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Thread: Tire Liners

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    Tire Liners

    Do tire liners really work?? Which one do you have?

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    Friend of Fred Timothy's Avatar
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    I put Mr. tuffys on a cheap set of tires I have on my foul weather commuter. Was getting flats every 150 miles before. I haven't had a flat in 1000 miles with them. They are heavy though.

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    I've never used tire liners but did have one thick bottom puncture resistant tube. It went about 10 times as far as my average tire and never had a flat. I had to move and leave the bikes behind, but whoever has them is probably still enjoying it. It was a bit heavy though.
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    I can only imagine that they work when install properly. Been meaning to get some RhinoDillos so I can use my Diamente pro tires.

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    Senior Member catonec's Avatar
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    I had mr tuffy's on my mtb in the 90's. they worked pretty well I guess.
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    They work, can be a PITA to install, they are heavy. I use a good quality Kevlar belted tire, watch where I am riding and have greatly reduced the number of flats I have had. They are better than slime tubes...

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    coprolite fietsbob's Avatar
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    Till the end of the strip wears a hole in the inner-tube.

    Which one do you have?
    none of the above...
    Schwalbe marathon Plus tires , stuff like those strips is under the tread.
    Last edited by fietsbob; 08-25-12 at 09:27 AM.

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    Senior Member Retro Grouch's Avatar
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    I'm a believer that if you choose a tire to match your riding conditions you shouldn't have to buy an accessory to make it work. Over the years I've used Armadillo and Gator Skin tires with good results but I don't live in goat head thorn country. Once, when I got something that I never could find stuck in the tire of my commuter, I cut the valve stem out of an old inner tube and used that as a tire liner with good results.

    I've installed tire liners for many shop customers. My method is to lay the bare tire on the floor, inflate the inner tube enough to give it shape, and stuff the tire liner between the tire and tube. I haven't experienced this personally but I've had several riders who I believe and trust comment on Mr. Tuffy's causing flats by abraiding the inner tube at the edge of the Mr. Tuffy.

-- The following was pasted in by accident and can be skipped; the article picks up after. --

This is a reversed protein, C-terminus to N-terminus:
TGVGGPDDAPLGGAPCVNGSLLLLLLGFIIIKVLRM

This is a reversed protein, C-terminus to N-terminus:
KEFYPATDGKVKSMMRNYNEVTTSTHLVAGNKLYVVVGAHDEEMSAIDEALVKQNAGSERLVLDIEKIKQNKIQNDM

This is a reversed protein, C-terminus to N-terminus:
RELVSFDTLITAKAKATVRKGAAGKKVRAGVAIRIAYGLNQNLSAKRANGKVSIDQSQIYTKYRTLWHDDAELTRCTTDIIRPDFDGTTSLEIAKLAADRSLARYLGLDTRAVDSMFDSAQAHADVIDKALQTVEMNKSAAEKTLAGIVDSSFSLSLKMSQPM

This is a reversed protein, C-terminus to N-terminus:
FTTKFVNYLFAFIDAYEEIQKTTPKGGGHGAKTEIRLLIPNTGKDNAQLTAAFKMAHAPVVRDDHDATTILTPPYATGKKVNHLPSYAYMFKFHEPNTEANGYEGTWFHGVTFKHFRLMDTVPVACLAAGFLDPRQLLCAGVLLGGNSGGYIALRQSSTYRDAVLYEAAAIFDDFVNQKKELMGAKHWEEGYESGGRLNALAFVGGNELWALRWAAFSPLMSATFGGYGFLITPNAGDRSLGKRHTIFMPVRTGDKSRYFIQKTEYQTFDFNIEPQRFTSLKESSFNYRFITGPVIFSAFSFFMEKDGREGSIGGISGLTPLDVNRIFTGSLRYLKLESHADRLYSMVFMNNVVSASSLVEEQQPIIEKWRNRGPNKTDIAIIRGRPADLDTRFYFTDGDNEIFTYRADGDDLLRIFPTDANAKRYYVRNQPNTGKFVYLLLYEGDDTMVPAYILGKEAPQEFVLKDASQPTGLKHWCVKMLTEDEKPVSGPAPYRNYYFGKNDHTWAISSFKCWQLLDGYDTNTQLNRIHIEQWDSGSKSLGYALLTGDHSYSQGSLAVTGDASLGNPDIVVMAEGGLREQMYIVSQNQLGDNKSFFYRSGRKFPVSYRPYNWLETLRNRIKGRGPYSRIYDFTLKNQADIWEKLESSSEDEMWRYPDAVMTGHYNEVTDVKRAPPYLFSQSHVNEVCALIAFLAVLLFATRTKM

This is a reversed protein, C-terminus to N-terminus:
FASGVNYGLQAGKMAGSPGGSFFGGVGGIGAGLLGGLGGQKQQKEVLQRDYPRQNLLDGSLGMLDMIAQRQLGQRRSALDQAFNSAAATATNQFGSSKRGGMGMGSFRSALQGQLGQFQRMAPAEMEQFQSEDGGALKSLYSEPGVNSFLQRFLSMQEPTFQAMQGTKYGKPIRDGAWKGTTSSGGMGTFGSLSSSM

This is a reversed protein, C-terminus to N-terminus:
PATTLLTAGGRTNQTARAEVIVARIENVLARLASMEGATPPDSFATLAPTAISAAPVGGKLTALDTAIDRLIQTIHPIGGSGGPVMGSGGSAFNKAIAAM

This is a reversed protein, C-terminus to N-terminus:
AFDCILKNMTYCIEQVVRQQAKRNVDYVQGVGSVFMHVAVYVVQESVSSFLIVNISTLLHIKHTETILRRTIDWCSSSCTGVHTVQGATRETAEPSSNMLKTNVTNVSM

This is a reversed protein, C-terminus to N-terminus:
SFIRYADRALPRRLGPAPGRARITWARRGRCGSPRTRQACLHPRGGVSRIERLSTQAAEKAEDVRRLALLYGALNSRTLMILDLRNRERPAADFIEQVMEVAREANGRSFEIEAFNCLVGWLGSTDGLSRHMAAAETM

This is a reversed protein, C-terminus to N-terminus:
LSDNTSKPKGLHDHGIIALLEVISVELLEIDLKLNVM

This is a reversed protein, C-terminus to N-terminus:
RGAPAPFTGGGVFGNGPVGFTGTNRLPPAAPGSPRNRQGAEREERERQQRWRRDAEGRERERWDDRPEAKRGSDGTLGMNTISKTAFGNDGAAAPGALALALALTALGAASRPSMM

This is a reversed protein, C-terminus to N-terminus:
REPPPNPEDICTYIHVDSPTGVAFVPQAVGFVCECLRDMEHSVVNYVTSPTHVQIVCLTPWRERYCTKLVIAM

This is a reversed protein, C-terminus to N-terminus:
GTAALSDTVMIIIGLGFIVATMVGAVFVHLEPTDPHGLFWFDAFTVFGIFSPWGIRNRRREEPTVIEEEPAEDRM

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    I don't remember what brand mine are, but I went from getting no less than one flat tire per day (say every three or four miles) to none since I put them in. Cheaper than nice tires if you don't need brand new tires. watch them when they start to age though. The edges tend to get stiff and brittle and break off leaving sharp little chunks inside your tire. I've also gone through and cut/broken all of the britteld edges off of one to use it before. worked just fine.

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    You guys seem to be set to Mr. Tuffy tire liners. What about other brands? Like Panaracer's flataway, it don't look like it even has an edge to cut into the tube.

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    Quote Originally Posted by Retro Grouch View Post
    Over the years I've used Armadillo and Gator Skin tires with good results but I don't live in goat head thorn country.
    Just ask, and we'll send you some.

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    Quote Originally Posted by Retro Grouch View Post
    I've installed tire liners for many shop customers. My method is to lay the bare tire on the floor, inflate the inner tube enough to give it shape, and stuff the tire liner between the tire and tube. I haven't experienced this personally but I've had several riders who I believe and trust comment on Mr. Tuffy's causing flats by abraiding the inner tube at the edge of the Mr. Tuffy.